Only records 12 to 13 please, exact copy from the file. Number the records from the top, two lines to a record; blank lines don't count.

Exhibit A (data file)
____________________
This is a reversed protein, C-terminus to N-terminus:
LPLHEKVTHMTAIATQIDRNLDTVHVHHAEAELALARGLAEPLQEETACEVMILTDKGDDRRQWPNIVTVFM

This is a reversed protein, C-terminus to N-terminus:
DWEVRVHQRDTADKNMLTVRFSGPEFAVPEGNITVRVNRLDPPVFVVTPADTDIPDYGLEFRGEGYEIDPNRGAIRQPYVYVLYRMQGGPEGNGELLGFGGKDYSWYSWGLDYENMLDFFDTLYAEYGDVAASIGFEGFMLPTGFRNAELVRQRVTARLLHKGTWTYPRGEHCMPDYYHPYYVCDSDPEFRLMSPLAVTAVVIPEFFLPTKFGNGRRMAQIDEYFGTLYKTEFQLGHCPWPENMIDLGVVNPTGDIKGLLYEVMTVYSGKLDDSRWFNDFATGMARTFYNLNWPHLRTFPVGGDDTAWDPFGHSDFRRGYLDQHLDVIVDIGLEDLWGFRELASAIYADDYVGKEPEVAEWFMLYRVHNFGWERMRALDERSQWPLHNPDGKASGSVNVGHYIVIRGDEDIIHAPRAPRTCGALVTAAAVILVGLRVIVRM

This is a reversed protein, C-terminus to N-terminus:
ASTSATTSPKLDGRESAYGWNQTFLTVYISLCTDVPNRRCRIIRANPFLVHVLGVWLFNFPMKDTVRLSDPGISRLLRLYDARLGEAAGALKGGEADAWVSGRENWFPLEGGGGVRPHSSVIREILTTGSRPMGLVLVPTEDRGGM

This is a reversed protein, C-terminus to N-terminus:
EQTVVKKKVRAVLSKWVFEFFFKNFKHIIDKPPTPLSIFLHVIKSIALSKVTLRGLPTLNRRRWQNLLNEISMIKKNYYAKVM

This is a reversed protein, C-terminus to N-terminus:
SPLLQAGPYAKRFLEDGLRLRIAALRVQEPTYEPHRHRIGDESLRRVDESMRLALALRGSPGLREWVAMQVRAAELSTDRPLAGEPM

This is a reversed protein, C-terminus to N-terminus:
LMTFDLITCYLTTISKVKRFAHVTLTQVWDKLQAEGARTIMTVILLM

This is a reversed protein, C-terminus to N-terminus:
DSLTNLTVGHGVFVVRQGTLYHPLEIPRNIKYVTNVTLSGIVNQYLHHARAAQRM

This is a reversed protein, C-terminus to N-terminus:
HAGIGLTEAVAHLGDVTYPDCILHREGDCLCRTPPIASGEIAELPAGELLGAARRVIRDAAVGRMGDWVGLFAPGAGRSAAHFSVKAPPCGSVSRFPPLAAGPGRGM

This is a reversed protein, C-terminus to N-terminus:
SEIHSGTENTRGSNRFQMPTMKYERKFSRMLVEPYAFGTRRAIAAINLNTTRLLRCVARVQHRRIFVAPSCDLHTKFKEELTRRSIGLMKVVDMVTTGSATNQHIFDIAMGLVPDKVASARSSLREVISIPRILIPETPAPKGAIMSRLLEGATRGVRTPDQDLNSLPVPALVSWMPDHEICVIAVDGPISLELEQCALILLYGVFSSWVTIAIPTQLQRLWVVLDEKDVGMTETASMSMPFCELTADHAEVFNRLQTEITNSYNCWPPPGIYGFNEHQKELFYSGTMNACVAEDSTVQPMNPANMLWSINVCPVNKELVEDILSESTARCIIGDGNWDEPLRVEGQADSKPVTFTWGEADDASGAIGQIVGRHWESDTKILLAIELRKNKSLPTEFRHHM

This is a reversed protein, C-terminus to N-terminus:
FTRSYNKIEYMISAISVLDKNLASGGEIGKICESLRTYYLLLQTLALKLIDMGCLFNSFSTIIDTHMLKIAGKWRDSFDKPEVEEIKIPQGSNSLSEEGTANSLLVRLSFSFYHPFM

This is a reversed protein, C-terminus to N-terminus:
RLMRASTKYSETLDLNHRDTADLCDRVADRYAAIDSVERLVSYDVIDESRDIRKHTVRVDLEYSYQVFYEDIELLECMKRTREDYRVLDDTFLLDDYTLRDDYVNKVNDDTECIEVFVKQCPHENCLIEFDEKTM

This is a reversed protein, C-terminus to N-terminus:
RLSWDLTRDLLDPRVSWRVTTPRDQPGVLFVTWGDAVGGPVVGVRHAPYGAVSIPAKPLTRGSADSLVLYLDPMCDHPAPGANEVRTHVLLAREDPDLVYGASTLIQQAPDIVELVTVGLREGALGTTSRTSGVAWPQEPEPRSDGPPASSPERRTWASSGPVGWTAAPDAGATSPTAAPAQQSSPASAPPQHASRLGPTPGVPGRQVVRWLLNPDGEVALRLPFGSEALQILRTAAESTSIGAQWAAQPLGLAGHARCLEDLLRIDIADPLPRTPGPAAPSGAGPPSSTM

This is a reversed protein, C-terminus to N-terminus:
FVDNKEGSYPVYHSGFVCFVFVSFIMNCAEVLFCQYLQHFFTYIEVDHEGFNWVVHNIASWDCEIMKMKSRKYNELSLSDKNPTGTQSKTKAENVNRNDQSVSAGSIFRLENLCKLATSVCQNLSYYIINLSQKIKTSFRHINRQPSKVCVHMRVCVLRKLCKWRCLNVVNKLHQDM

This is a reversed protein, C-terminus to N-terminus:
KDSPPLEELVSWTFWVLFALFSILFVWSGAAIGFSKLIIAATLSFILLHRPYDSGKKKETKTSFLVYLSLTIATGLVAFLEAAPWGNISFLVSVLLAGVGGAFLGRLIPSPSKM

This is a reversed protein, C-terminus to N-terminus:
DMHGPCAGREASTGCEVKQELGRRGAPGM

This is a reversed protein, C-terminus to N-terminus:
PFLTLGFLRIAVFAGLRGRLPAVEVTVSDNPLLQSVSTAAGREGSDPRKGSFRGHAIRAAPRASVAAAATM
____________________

This is a reversed protein, C-terminus to N-terminus:
RLSWDLTRDLLDPRVSWRVTTPRDQPGVLFVTWGDAVGGPVVGVRHAPYGAVSIPAKPLTRGSADSLVLYLDPMCDHPAPGANEVRTHVLLAREDPDLVYGASTLIQQAPDIVELVTVGLREGALGTTSRTSGVAWPQEPEPRSDGPPASSPERRTWASSGPVGWTAAPDAGATSPTAAPAQQSSPASAPPQHASRLGPTPGVPGRQVVRWLLNPDGEVALRLPFGSEALQILRTAAESTSIGAQWAAQPLGLAGHARCLEDLLRIDIADPLPRTPGPAAPSGAGPPSSTM

This is a reversed protein, C-terminus to N-terminus:
FVDNKEGSYPVYHSGFVCFVFVSFIMNCAEVLFCQYLQHFFTYIEVDHEGFNWVVHNIASWDCEIMKMKSRKYNELSLSDKNPTGTQSKTKAENVNRNDQSVSAGSIFRLENLCKLATSVCQNLSYYIINLSQKIKTSFRHINRQPSKVCVHMRVCVLRKLCKWRCLNVVNKLHQDM